Lothar A. Blatter, M.D., Dr.med., was named the John H. and Margaret V. Krehbiel Professor of Cardiology, effective December 1, 2021.
Xun Ai, MD
Faculty Accomplishments

Xun Ai, MD, was named the John H. and Margaret V. Krehbiel Professor of Cardiology, effective July 1, 2021.  Read More…

Basic Science PPE Donation
Department News
Our department’s Dr. Xun Ai led a Basic Science PPE donation drive to help support Rush’s front line heroes during the Covid-19 pandemic.
Through the philanthropy of the faculty & staff of the Rush basic science departments, this drive ultimately collected $2,755 and donated about 3,000 surgical masks (FDA approved) and 3,000 gloves to the Rush supply chain on April 24, 2020.
Xun Ai, MD
Faculty Accomplishments

The National Heart, Lung, and Blood Institute awarded Xun Ai, MD, associate professor, physiology and biophysics, Rush Medical College, a five-year, $2.4 million grant to research the link between atrial fibrillation and thrombogenesis. Xun Ai, MD, associate professor, physiology and biophysics, Rush Medical College, and her team seek to establish a previously unrecognized crosstalk between heart and platelets and uncover the role of cardiac JNK2 in the development of both atrial fibrillation and thrombogenesis. Researchers will use results of the study, Heart-platelet Crosstalk: JNK, AF, and Thrombogenesis, to form a foundation toward developing novel therapies to treat and prevent atrial fibrillation and stroke.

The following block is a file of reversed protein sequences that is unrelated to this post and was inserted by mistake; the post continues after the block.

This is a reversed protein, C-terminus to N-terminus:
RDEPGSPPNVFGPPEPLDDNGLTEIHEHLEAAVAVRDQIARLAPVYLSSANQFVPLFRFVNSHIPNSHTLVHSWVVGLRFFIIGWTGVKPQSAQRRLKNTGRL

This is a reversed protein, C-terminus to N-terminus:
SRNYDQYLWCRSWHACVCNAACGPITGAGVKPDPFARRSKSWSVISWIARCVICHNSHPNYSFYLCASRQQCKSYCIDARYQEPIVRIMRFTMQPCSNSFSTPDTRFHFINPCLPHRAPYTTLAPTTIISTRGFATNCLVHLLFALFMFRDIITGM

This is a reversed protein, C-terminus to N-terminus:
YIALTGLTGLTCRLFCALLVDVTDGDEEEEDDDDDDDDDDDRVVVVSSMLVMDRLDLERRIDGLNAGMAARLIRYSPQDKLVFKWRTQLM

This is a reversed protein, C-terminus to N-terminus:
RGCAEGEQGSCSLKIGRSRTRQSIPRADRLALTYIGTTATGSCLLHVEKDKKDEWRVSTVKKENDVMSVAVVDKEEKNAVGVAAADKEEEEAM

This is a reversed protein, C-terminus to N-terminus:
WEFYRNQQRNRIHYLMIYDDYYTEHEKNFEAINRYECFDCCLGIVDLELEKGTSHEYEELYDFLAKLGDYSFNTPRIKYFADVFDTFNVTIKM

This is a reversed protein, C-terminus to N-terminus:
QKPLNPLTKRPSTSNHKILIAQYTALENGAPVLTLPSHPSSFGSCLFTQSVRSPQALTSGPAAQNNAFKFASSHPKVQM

2018 JACC Editor Top Picks
Faculty Accomplishments